By Ashley Robinson
Florida’s warm and wet climate can create the optimal environment for a multitude of cabbage diseases. Black rot is caused by the bacterium Xanthomonas campestris pv. Campestris is a significant issue for Florida cabbage growers. Not only can this disease cause major losses, but once a field is infected, it is difficult to get rid of the disease.
“Black rot is a prevalent issue for growers, especially when we have warm and wet weather like we did in late December,” says Nick Dufault, associate professor of plant pathology at the University of Florida Institute of Food and Agricultural Sciences (UF/IFAS).
Black rot can be damaging to all brassicas and can enter the plant through openings above or below the soil, including the openings in the roots from the pulling and setting of transplants. The disease can also enter through plant openings from insect damage. Bacteria can stay in the soil for over a year, where it survives on debris and weeds.
Unfortunately, control options are limited when it comes to treating black rot. However, research has shown that there are a few effective options on the market for growers.
“Our control options are limited to mainly using a copper-based product (e.g., ManKocide), a systemic activated resistance product (e.g., Actigard) and using resistant cultivars. However, the best use of all of these options is typically before the disease has spread throughout a field,” Dufault says.
Currently, Dufault is conducting research with the UF/IFAS Hastings Agricultural Extension Center to look at how timing of copper sprays will affect disease management for transplant and field disease infections.
“The idea is to spray transplants in the field as early as possible for greenhouse infections and a week before field infections. These treatments will be compared to sprays occurring two or three weeks later, depending on weather,” Dufault says. “We also did two planting dates in the hopes of seeing differences in the epidemic intensities. We are still in the process of analyzing the data and waiting for our second planting harvest, but in a preliminary analysis we did not see a difference between the spray timings, but there are some trends that these early sprays may be beneficial.”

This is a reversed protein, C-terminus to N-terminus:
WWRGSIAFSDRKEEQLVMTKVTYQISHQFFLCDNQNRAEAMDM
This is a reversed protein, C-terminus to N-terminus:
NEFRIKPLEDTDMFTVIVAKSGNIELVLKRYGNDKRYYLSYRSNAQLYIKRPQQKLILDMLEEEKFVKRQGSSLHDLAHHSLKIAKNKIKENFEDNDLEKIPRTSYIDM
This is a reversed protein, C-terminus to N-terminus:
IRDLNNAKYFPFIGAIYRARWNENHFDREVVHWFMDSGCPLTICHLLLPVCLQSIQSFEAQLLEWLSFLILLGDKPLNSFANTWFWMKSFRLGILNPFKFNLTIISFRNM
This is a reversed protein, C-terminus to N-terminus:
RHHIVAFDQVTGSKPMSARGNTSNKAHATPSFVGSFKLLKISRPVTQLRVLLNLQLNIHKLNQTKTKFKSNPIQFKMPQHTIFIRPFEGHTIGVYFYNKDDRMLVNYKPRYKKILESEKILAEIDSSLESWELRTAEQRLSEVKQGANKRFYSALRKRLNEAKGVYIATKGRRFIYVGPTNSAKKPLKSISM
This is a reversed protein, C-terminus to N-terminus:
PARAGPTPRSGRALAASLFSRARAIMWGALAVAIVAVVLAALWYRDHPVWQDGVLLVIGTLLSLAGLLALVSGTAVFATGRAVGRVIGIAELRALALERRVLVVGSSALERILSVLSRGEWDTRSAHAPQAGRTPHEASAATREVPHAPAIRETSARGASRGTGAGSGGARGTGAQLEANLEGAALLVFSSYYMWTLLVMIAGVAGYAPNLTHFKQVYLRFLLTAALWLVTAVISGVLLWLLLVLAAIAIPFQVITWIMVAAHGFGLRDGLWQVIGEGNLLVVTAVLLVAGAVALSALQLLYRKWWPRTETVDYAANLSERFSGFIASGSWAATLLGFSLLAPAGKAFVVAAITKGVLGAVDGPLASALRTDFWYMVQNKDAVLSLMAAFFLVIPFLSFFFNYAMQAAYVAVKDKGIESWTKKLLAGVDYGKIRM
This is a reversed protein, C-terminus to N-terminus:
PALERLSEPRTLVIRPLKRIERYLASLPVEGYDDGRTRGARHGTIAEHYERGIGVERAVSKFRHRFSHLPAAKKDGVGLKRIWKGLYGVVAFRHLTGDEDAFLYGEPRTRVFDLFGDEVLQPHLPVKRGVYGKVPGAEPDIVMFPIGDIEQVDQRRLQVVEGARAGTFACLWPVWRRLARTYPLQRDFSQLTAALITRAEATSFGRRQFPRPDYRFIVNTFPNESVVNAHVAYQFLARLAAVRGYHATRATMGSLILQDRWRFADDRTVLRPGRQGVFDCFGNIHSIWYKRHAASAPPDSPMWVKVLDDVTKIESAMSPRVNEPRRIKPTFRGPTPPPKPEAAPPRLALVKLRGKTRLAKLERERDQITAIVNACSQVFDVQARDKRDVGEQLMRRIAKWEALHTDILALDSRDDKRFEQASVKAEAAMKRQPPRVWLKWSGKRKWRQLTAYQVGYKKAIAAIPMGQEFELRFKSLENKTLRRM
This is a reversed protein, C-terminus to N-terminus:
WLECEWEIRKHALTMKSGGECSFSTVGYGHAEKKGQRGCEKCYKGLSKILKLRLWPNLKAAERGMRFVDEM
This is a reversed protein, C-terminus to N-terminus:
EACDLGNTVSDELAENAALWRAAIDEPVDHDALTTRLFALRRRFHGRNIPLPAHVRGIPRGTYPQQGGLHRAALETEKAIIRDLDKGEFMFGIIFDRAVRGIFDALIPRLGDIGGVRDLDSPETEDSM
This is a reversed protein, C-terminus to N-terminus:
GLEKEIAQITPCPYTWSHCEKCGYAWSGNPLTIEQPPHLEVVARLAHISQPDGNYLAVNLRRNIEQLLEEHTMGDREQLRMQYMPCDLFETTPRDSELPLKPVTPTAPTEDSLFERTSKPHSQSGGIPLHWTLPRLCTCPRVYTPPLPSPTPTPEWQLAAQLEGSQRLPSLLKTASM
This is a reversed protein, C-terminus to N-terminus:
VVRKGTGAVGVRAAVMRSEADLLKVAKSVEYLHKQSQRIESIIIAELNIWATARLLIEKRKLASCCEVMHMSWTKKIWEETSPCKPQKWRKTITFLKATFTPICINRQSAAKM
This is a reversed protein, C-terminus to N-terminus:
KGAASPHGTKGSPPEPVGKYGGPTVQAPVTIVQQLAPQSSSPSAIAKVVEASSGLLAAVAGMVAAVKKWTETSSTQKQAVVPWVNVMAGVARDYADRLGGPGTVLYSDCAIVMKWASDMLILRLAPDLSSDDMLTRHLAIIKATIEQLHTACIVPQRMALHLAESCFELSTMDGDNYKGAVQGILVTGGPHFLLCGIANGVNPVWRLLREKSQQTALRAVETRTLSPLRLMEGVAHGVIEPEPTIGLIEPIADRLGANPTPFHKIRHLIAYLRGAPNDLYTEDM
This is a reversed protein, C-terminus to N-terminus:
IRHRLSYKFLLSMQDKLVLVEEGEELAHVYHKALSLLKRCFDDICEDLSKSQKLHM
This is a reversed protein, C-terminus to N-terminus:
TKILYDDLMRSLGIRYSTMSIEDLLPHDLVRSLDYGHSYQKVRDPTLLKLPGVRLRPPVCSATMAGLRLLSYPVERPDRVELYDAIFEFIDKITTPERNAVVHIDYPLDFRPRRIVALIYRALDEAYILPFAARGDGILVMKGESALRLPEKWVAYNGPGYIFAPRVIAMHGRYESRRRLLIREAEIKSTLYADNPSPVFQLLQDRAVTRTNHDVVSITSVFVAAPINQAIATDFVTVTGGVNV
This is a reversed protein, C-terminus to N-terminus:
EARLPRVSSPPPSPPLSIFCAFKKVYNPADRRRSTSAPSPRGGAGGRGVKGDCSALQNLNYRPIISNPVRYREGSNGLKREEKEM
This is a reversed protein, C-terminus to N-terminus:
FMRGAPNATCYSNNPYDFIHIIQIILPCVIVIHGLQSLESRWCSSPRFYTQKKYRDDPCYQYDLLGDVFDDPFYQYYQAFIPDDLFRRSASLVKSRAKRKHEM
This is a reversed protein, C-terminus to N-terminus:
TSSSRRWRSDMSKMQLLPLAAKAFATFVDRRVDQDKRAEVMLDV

Dufault adds that disease development was limited by the environments that were in the field, which creates variable results.
In the future, Dufault and his team plan to evaluate additional products on the market to see if they have any significant effect on the disease.
It is still recommended that growers spray copper products on their crop before a black rot epidemic spreads throughout their field. However, a later spray has proven to be effective at protecting the cabbage heads and saving yields since the infected outer leaves can be easily removed.
“Ultimately, black rot is a weather-driven disease, which means environment and cultivar resistance will be important to reducing damage,” Dufault says.
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